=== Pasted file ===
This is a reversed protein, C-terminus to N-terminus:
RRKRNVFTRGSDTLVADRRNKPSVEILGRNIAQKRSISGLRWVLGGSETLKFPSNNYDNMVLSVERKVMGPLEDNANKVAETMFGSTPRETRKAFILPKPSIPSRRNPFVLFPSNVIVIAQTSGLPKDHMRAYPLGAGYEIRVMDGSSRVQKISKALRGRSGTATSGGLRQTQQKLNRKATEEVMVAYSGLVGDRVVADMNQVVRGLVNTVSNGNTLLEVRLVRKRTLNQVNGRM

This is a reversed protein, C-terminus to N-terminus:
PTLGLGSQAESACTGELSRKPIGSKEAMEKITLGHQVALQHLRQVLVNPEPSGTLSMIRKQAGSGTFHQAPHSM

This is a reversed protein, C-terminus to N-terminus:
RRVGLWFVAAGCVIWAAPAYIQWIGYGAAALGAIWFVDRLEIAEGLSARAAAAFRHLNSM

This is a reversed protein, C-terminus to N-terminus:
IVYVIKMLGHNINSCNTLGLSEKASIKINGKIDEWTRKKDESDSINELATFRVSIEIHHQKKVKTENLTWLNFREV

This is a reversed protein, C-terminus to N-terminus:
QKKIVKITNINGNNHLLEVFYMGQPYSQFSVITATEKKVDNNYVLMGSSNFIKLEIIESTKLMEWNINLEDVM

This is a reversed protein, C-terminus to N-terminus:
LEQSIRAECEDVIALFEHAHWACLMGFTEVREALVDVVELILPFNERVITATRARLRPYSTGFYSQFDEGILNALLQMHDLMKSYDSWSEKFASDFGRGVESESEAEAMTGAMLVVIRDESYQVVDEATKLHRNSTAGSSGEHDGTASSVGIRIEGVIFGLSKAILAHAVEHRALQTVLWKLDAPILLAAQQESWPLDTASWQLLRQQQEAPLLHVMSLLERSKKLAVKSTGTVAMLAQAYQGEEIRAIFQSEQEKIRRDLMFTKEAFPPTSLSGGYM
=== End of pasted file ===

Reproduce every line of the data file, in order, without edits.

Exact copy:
This is a reversed protein, C-terminus to N-terminus:
RRKRNVFTRGSDTLVADRRNKPSVEILGRNIAQKRSISGLRWVLGGSETLKFPSNNYDNMVLSVERKVMGPLEDNANKVAETMFGSTPRETRKAFILPKPSIPSRRNPFVLFPSNVIVIAQTSGLPKDHMRAYPLGAGYEIRVMDGSSRVQKISKALRGRSGTATSGGLRQTQQKLNRKATEEVMVAYSGLVGDRVVADMNQVVRGLVNTVSNGNTLLEVRLVRKRTLNQVNGRM

This is a reversed protein, C-terminus to N-terminus:
PTLGLGSQAESACTGELSRKPIGSKEAMEKITLGHQVALQHLRQVLVNPEPSGTLSMIRKQAGSGTFHQAPHSM

This is a reversed protein, C-terminus to N-terminus:
RRVGLWFVAAGCVIWAAPAYIQWIGYGAAALGAIWFVDRLEIAEGLSARAAAAFRHLNSM

This is a reversed protein, C-terminus to N-terminus:
IVYVIKMLGHNINSCNTLGLSEKASIKINGKIDEWTRKKDESDSINELATFRVSIEIHHQKKVKTENLTWLNFREV

This is a reversed protein, C-terminus to N-terminus:
QKKIVKITNINGNNHLLEVFYMGQPYSQFSVITATEKKVDNNYVLMGSSNFIKLEIIESTKLMEWNINLEDVM

This is a reversed protein, C-terminus to N-terminus:
LEQSIRAECEDVIALFEHAHWACLMGFTEVREALVDVVELILPFNERVITATRARLRPYSTGFYSQFDEGILNALLQMHDLMKSYDSWSEKFASDFGRGVESESEAEAMTGAMLVVIRDESYQVVDEATKLHRNSTAGSSGEHDGTASSVGIRIEGVIFGLSKAILAHAVEHRALQTVLWKLDAPILLAAQQESWPLDTASWQLLRQQQEAPLLHVMSLLERSKKLAVKSTGTVAMLAQAYQGEEIRAIFQSEQEKIRRDLMFTKEAFPPTSLSGGYM